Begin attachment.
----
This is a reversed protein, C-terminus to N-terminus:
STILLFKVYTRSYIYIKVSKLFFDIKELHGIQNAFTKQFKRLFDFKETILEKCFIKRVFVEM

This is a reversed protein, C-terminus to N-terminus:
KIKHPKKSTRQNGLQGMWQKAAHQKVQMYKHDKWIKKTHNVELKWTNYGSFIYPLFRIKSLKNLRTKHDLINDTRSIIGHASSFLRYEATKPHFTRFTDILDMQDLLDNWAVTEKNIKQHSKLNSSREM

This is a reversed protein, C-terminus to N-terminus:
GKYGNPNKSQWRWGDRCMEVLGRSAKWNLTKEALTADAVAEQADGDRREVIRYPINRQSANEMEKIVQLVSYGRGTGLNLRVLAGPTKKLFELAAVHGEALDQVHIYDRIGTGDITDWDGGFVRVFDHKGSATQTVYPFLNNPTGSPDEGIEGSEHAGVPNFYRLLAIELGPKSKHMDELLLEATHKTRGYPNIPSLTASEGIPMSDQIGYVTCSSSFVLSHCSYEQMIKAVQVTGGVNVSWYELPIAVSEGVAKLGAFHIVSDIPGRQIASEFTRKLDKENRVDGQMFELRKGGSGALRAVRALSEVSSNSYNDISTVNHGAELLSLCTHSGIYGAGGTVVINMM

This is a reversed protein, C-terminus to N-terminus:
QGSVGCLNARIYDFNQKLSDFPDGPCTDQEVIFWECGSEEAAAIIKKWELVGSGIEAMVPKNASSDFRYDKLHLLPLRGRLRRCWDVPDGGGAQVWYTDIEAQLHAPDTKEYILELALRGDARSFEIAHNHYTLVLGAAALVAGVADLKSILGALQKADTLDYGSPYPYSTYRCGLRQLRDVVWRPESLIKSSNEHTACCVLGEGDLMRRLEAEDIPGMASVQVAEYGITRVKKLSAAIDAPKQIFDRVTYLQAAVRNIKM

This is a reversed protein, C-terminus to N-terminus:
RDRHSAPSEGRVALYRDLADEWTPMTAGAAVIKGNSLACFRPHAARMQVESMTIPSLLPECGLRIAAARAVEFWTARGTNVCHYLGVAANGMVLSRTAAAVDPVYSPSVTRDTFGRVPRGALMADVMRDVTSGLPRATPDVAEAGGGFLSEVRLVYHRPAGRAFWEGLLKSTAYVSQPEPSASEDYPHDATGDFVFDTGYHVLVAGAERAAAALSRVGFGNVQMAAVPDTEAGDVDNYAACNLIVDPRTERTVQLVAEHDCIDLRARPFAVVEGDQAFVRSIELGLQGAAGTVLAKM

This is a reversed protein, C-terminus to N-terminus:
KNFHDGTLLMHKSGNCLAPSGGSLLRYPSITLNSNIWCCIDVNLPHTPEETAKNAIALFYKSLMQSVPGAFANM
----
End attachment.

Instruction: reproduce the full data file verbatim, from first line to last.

This is a reversed protein, C-terminus to N-terminus:
STILLFKVYTRSYIYIKVSKLFFDIKELHGIQNAFTKQFKRLFDFKETILEKCFIKRVFVEM

This is a reversed protein, C-terminus to N-terminus:
KIKHPKKSTRQNGLQGMWQKAAHQKVQMYKHDKWIKKTHNVELKWTNYGSFIYPLFRIKSLKNLRTKHDLINDTRSIIGHASSFLRYEATKPHFTRFTDILDMQDLLDNWAVTEKNIKQHSKLNSSREM

This is a reversed protein, C-terminus to N-terminus:
GKYGNPNKSQWRWGDRCMEVLGRSAKWNLTKEALTADAVAEQADGDRREVIRYPINRQSANEMEKIVQLVSYGRGTGLNLRVLAGPTKKLFELAAVHGEALDQVHIYDRIGTGDITDWDGGFVRVFDHKGSATQTVYPFLNNPTGSPDEGIEGSEHAGVPNFYRLLAIELGPKSKHMDELLLEATHKTRGYPNIPSLTASEGIPMSDQIGYVTCSSSFVLSHCSYEQMIKAVQVTGGVNVSWYELPIAVSEGVAKLGAFHIVSDIPGRQIASEFTRKLDKENRVDGQMFELRKGGSGALRAVRALSEVSSNSYNDISTVNHGAELLSLCTHSGIYGAGGTVVINMM

This is a reversed protein, C-terminus to N-terminus:
QGSVGCLNARIYDFNQKLSDFPDGPCTDQEVIFWECGSEEAAAIIKKWELVGSGIEAMVPKNASSDFRYDKLHLLPLRGRLRRCWDVPDGGGAQVWYTDIEAQLHAPDTKEYILELALRGDARSFEIAHNHYTLVLGAAALVAGVADLKSILGALQKADTLDYGSPYPYSTYRCGLRQLRDVVWRPESLIKSSNEHTACCVLGEGDLMRRLEAEDIPGMASVQVAEYGITRVKKLSAAIDAPKQIFDRVTYLQAAVRNIKM

This is a reversed protein, C-terminus to N-terminus:
RDRHSAPSEGRVALYRDLADEWTPMTAGAAVIKGNSLACFRPHAARMQVESMTIPSLLPECGLRIAAARAVEFWTARGTNVCHYLGVAANGMVLSRTAAAVDPVYSPSVTRDTFGRVPRGALMADVMRDVTSGLPRATPDVAEAGGGFLSEVRLVYHRPAGRAFWEGLLKSTAYVSQPEPSASEDYPHDATGDFVFDTGYHVLVAGAERAAAALSRVGFGNVQMAAVPDTEAGDVDNYAACNLIVDPRTERTVQLVAEHDCIDLRARPFAVVEGDQAFVRSIELGLQGAAGTVLAKM

This is a reversed protein, C-terminus to N-terminus:
KNFHDGTLLMHKSGNCLAPSGGSLLRYPSITLNSNIWCCIDVNLPHTPEETAKNAIALFYKSLMQSVPGAFANM